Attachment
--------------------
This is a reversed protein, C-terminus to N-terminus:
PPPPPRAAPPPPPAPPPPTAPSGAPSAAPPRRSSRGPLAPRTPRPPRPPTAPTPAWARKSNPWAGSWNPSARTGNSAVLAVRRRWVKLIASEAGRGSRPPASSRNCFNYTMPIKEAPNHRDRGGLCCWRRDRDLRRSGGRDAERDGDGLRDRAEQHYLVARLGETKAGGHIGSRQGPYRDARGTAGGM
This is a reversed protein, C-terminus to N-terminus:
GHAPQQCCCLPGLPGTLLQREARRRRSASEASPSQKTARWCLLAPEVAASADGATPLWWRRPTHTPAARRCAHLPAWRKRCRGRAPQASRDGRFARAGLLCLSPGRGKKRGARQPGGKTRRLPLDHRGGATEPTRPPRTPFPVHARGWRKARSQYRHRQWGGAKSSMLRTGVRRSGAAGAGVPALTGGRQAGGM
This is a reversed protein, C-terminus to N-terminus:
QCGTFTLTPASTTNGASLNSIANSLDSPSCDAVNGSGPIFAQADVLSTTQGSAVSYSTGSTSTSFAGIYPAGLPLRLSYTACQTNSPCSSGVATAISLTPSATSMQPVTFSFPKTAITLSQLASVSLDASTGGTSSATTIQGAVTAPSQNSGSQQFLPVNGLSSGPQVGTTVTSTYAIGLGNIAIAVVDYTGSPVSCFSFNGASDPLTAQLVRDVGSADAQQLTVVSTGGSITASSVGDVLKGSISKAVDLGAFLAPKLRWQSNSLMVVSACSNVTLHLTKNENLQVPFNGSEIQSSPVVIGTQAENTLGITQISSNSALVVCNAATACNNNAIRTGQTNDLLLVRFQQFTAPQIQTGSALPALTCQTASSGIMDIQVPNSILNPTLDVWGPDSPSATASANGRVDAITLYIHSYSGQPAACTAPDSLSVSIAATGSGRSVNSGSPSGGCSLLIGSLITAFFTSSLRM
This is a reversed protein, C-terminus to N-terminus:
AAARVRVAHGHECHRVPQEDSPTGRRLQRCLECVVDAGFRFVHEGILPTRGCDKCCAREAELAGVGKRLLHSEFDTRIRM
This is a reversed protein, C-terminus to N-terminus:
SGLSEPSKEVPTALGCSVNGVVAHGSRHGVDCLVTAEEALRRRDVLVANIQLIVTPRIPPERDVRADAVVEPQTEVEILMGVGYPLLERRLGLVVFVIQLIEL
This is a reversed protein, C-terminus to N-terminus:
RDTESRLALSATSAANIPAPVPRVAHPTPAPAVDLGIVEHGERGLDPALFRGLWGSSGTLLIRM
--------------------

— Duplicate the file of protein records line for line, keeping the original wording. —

This is a reversed protein, C-terminus to N-terminus:
PPPPPRAAPPPPPAPPPPTAPSGAPSAAPPRRSSRGPLAPRTPRPPRPPTAPTPAWARKSNPWAGSWNPSARTGNSAVLAVRRRWVKLIASEAGRGSRPPASSRNCFNYTMPIKEAPNHRDRGGLCCWRRDRDLRRSGGRDAERDGDGLRDRAEQHYLVARLGETKAGGHIGSRQGPYRDARGTAGGM
This is a reversed protein, C-terminus to N-terminus:
GHAPQQCCCLPGLPGTLLQREARRRRSASEASPSQKTARWCLLAPEVAASADGATPLWWRRPTHTPAARRCAHLPAWRKRCRGRAPQASRDGRFARAGLLCLSPGRGKKRGARQPGGKTRRLPLDHRGGATEPTRPPRTPFPVHARGWRKARSQYRHRQWGGAKSSMLRTGVRRSGAAGAGVPALTGGRQAGGM
This is a reversed protein, C-terminus to N-terminus:
QCGTFTLTPASTTNGASLNSIANSLDSPSCDAVNGSGPIFAQADVLSTTQGSAVSYSTGSTSTSFAGIYPAGLPLRLSYTACQTNSPCSSGVATAISLTPSATSMQPVTFSFPKTAITLSQLASVSLDASTGGTSSATTIQGAVTAPSQNSGSQQFLPVNGLSSGPQVGTTVTSTYAIGLGNIAIAVVDYTGSPVSCFSFNGASDPLTAQLVRDVGSADAQQLTVVSTGGSITASSVGDVLKGSISKAVDLGAFLAPKLRWQSNSLMVVSACSNVTLHLTKNENLQVPFNGSEIQSSPVVIGTQAENTLGITQISSNSALVVCNAATACNNNAIRTGQTNDLLLVRFQQFTAPQIQTGSALPALTCQTASSGIMDIQVPNSILNPTLDVWGPDSPSATASANGRVDAITLYIHSYSGQPAACTAPDSLSVSIAATGSGRSVNSGSPSGGCSLLIGSLITAFFTSSLRM
This is a reversed protein, C-terminus to N-terminus:
AAARVRVAHGHECHRVPQEDSPTGRRLQRCLECVVDAGFRFVHEGILPTRGCDKCCAREAELAGVGKRLLHSEFDTRIRM
This is a reversed protein, C-terminus to N-terminus:
SGLSEPSKEVPTALGCSVNGVVAHGSRHGVDCLVTAEEALRRRDVLVANIQLIVTPRIPPERDVRADAVVEPQTEVEILMGVGYPLLERRLGLVVFVIQLIEL
This is a reversed protein, C-terminus to N-terminus:
RDTESRLALSATSAANIPAPVPRVAHPTPAPAVDLGIVEHGERGLDPALFRGLWGSSGTLLIRM